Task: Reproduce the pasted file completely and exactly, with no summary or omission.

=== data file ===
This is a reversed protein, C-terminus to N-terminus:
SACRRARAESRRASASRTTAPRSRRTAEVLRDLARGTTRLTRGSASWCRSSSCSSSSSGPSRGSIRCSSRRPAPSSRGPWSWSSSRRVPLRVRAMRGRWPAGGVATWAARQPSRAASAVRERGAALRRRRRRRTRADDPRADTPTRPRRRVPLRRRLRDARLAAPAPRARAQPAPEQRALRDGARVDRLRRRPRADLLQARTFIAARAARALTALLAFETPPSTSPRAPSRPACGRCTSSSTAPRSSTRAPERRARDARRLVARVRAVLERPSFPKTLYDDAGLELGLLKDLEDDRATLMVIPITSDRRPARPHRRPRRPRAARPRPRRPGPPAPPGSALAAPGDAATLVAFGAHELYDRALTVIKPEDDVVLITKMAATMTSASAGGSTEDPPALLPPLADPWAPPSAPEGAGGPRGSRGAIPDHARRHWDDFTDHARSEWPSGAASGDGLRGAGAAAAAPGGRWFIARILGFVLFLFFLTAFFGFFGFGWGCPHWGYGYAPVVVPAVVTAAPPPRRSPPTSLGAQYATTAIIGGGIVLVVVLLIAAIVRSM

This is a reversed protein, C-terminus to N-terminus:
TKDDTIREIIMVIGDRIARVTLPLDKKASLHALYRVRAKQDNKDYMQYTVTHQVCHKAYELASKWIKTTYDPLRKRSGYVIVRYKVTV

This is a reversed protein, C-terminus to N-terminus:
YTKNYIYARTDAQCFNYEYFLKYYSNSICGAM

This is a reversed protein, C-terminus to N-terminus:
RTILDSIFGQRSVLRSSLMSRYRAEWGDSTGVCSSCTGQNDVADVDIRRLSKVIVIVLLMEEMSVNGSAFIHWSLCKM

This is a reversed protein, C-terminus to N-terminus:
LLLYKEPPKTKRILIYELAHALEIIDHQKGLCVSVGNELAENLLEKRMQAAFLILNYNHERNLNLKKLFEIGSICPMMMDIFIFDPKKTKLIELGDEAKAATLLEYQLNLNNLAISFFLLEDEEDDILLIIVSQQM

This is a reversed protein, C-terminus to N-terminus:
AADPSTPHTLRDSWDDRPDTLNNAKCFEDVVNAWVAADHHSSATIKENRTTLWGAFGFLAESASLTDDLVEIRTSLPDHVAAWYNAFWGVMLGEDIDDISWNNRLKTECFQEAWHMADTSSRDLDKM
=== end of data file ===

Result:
This is a reversed protein, C-terminus to N-terminus:
SACRRARAESRRASASRTTAPRSRRTAEVLRDLARGTTRLTRGSASWCRSSSCSSSSSGPSRGSIRCSSRRPAPSSRGPWSWSSSRRVPLRVRAMRGRWPAGGVATWAARQPSRAASAVRERGAALRRRRRRRTRADDPRADTPTRPRRRVPLRRRLRDARLAAPAPRARAQPAPEQRALRDGARVDRLRRRPRADLLQARTFIAARAARALTALLAFETPPSTSPRAPSRPACGRCTSSSTAPRSSTRAPERRARDARRLVARVRAVLERPSFPKTLYDDAGLELGLLKDLEDDRATLMVIPITSDRRPARPHRRPRRPRAARPRPRRPGPPAPPGSALAAPGDAATLVAFGAHELYDRALTVIKPEDDVVLITKMAATMTSASAGGSTEDPPALLPPLADPWAPPSAPEGAGGPRGSRGAIPDHARRHWDDFTDHARSEWPSGAASGDGLRGAGAAAAAPGGRWFIARILGFVLFLFFLTAFFGFFGFGWGCPHWGYGYAPVVVPAVVTAAPPPRRSPPTSLGAQYATTAIIGGGIVLVVVLLIAAIVRSM

This is a reversed protein, C-terminus to N-terminus:
TKDDTIREIIMVIGDRIARVTLPLDKKASLHALYRVRAKQDNKDYMQYTVTHQVCHKAYELASKWIKTTYDPLRKRSGYVIVRYKVTV

This is a reversed protein, C-terminus to N-terminus:
YTKNYIYARTDAQCFNYEYFLKYYSNSICGAM

This is a reversed protein, C-terminus to N-terminus:
RTILDSIFGQRSVLRSSLMSRYRAEWGDSTGVCSSCTGQNDVADVDIRRLSKVIVIVLLMEEMSVNGSAFIHWSLCKM

This is a reversed protein, C-terminus to N-terminus:
LLLYKEPPKTKRILIYELAHALEIIDHQKGLCVSVGNELAENLLEKRMQAAFLILNYNHERNLNLKKLFEIGSICPMMMDIFIFDPKKTKLIELGDEAKAATLLEYQLNLNNLAISFFLLEDEEDDILLIIVSQQM

This is a reversed protein, C-terminus to N-terminus:
AADPSTPHTLRDSWDDRPDTLNNAKCFEDVVNAWVAADHHSSATIKENRTTLWGAFGFLAESASLTDDLVEIRTSLPDHVAAWYNAFWGVMLGEDIDDISWNNRLKTECFQEAWHMADTSSRDLDKM